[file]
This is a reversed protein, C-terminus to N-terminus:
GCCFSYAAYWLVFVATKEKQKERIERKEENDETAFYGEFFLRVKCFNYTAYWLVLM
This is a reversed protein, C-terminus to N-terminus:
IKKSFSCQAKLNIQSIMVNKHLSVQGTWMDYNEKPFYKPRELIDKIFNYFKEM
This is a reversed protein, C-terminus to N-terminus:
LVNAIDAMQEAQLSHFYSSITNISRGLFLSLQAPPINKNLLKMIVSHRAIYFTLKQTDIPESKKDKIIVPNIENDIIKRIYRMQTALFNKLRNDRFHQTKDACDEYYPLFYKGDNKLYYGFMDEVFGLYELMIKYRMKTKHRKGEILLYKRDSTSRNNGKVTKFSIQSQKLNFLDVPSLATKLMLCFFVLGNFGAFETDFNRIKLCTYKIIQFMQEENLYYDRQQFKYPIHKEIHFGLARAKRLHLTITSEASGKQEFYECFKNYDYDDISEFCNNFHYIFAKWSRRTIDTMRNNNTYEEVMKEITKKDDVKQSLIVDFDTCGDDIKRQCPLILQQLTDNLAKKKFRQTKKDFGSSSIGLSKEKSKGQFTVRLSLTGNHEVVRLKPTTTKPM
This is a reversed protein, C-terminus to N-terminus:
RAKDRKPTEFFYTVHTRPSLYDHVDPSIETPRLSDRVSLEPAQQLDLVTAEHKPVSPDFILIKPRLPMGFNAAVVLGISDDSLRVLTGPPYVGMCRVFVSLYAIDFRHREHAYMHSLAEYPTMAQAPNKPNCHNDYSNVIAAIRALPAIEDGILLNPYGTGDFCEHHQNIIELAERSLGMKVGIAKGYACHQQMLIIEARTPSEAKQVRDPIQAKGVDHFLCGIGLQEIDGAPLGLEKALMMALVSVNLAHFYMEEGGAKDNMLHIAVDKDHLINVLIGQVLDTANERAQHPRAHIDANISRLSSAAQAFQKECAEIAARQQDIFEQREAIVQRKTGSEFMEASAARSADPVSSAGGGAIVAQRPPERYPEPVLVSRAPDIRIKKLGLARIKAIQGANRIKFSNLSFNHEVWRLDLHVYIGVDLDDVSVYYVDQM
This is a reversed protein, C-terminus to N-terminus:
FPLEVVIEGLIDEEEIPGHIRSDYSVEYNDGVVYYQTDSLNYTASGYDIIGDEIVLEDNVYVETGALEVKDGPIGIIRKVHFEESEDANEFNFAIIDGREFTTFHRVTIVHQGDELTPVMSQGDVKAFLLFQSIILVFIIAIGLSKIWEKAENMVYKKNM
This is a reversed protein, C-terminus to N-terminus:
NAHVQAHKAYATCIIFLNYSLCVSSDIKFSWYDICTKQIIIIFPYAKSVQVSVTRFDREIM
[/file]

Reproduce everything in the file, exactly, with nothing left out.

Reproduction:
This is a reversed protein, C-terminus to N-terminus:
GCCFSYAAYWLVFVATKEKQKERIERKEENDETAFYGEFFLRVKCFNYTAYWLVLM
This is a reversed protein, C-terminus to N-terminus:
IKKSFSCQAKLNIQSIMVNKHLSVQGTWMDYNEKPFYKPRELIDKIFNYFKEM
This is a reversed protein, C-terminus to N-terminus:
LVNAIDAMQEAQLSHFYSSITNISRGLFLSLQAPPINKNLLKMIVSHRAIYFTLKQTDIPESKKDKIIVPNIENDIIKRIYRMQTALFNKLRNDRFHQTKDACDEYYPLFYKGDNKLYYGFMDEVFGLYELMIKYRMKTKHRKGEILLYKRDSTSRNNGKVTKFSIQSQKLNFLDVPSLATKLMLCFFVLGNFGAFETDFNRIKLCTYKIIQFMQEENLYYDRQQFKYPIHKEIHFGLARAKRLHLTITSEASGKQEFYECFKNYDYDDISEFCNNFHYIFAKWSRRTIDTMRNNNTYEEVMKEITKKDDVKQSLIVDFDTCGDDIKRQCPLILQQLTDNLAKKKFRQTKKDFGSSSIGLSKEKSKGQFTVRLSLTGNHEVVRLKPTTTKPM
This is a reversed protein, C-terminus to N-terminus:
RAKDRKPTEFFYTVHTRPSLYDHVDPSIETPRLSDRVSLEPAQQLDLVTAEHKPVSPDFILIKPRLPMGFNAAVVLGISDDSLRVLTGPPYVGMCRVFVSLYAIDFRHREHAYMHSLAEYPTMAQAPNKPNCHNDYSNVIAAIRALPAIEDGILLNPYGTGDFCEHHQNIIELAERSLGMKVGIAKGYACHQQMLIIEARTPSEAKQVRDPIQAKGVDHFLCGIGLQEIDGAPLGLEKALMMALVSVNLAHFYMEEGGAKDNMLHIAVDKDHLINVLIGQVLDTANERAQHPRAHIDANISRLSSAAQAFQKECAEIAARQQDIFEQREAIVQRKTGSEFMEASAARSADPVSSAGGGAIVAQRPPERYPEPVLVSRAPDIRIKKLGLARIKAIQGANRIKFSNLSFNHEVWRLDLHVYIGVDLDDVSVYYVDQM
This is a reversed protein, C-terminus to N-terminus:
FPLEVVIEGLIDEEEIPGHIRSDYSVEYNDGVVYYQTDSLNYTASGYDIIGDEIVLEDNVYVETGALEVKDGPIGIIRKVHFEESEDANEFNFAIIDGREFTTFHRVTIVHQGDELTPVMSQGDVKAFLLFQSIILVFIIAIGLSKIWEKAENMVYKKNM
This is a reversed protein, C-terminus to N-terminus:
NAHVQAHKAYATCIIFLNYSLCVSSDIKFSWYDICTKQIIIIFPYAKSVQVSVTRFDREIM